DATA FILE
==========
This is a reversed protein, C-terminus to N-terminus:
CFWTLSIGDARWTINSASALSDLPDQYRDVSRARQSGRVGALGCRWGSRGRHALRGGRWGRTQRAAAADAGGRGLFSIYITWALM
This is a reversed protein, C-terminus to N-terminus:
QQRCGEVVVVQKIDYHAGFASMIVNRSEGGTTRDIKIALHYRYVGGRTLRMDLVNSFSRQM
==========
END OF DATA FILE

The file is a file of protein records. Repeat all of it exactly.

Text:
This is a reversed protein, C-terminus to N-terminus:
CFWTLSIGDARWTINSASALSDLPDQYRDVSRARQSGRVGALGCRWGSRGRHALRGGRWGRTQRAAAADAGGRGLFSIYITWALM
This is a reversed protein, C-terminus to N-terminus:
QQRCGEVVVVQKIDYHAGFASMIVNRSEGGTTRDIKIALHYRYVGGRTLRMDLVNSFSRQM